Researchers develop better way to make painkiller from trees

By Chris Hubbuch, University of Wisconsin-Madison
April 8, 2024
Category: Carbon, Climate & Bioenergy
Region: United States, US East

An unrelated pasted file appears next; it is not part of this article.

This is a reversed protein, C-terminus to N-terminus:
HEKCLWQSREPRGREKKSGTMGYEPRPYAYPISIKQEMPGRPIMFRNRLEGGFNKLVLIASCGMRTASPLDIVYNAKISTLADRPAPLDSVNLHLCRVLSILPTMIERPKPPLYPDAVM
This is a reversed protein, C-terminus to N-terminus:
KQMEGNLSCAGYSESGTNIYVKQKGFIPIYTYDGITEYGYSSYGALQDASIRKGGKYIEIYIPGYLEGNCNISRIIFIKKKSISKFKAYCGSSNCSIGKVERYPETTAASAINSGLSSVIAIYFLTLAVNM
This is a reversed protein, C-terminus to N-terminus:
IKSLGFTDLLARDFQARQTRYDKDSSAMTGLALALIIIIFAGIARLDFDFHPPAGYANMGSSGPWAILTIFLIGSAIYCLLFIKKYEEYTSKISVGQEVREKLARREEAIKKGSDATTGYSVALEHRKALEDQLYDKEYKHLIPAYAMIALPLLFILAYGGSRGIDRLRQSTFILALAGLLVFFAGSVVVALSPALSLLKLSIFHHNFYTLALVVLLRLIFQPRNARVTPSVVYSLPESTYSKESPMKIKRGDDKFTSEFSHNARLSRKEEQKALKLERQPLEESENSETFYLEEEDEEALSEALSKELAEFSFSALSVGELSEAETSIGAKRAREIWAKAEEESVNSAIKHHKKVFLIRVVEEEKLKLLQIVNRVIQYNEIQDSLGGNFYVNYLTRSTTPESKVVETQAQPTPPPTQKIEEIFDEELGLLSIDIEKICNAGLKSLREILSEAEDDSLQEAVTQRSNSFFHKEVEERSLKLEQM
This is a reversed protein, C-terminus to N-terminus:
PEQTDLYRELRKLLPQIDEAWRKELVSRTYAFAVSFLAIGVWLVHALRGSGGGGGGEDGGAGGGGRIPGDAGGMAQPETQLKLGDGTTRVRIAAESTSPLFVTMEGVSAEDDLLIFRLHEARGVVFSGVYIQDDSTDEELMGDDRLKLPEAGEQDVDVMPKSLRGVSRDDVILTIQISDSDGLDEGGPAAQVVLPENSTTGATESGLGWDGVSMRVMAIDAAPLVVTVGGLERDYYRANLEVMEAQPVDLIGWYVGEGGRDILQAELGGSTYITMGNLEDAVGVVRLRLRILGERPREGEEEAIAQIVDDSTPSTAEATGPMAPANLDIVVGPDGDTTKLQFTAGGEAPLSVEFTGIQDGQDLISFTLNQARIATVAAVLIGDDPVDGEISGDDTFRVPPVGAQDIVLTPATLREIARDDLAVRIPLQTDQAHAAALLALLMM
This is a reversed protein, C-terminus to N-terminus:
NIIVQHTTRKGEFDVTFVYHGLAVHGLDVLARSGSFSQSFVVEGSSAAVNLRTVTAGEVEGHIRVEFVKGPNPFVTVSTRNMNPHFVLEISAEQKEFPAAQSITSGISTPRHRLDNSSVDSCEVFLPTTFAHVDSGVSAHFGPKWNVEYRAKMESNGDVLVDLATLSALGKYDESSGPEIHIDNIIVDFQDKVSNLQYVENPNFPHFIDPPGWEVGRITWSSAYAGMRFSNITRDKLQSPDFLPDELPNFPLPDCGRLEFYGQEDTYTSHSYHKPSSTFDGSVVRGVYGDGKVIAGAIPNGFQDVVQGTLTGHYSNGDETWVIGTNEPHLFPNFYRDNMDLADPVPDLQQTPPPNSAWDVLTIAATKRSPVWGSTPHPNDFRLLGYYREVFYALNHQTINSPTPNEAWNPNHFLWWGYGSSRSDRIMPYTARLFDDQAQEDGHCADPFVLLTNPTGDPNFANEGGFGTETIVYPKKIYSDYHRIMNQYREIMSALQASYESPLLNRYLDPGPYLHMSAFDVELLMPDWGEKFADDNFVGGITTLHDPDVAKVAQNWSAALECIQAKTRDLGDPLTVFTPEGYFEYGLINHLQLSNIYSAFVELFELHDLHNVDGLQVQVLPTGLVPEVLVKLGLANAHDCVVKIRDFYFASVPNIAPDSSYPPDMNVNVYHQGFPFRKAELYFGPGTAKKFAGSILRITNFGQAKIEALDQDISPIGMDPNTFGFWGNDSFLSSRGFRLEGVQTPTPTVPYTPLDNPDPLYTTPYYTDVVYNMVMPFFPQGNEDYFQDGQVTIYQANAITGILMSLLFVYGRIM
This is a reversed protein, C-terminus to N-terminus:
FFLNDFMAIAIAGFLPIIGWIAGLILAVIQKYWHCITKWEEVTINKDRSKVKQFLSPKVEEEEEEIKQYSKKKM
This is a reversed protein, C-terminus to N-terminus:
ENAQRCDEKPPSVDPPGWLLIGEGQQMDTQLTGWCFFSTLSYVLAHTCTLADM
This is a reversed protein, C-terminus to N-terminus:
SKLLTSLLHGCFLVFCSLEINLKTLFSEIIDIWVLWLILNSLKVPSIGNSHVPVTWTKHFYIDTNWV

Scientists at the University of Wisconsin–Madison have developed a cost-effective and environmentally sustainable way to make a popular pain reliever and other valuable products from plants instead of petroleum. Building on a previously patented method for producing paracetamol—the active ingredient in Tylenol—the discovery promises a greener path to one of the world’s most widely used medicines and other chemicals. More importantly, it could provide new revenue streams to make cellulosic biofuels—derived from non-food plant fibers—cost competitive with fossil fuels, the primary driver of climate change. …Paracetamol, also known as acetaminophen, is one of the most widely used pharmaceuticals, with a global market value of about $130 million a year. …the drug has traditionally been made from derivatives of coal tar or petroleum. …The paracetamol molecule is made of a six-carbon benzene ring with two chemical groups attached. Poplar trees produce a similar compound called p-hydroxybenzoate (pHB) in lignin…

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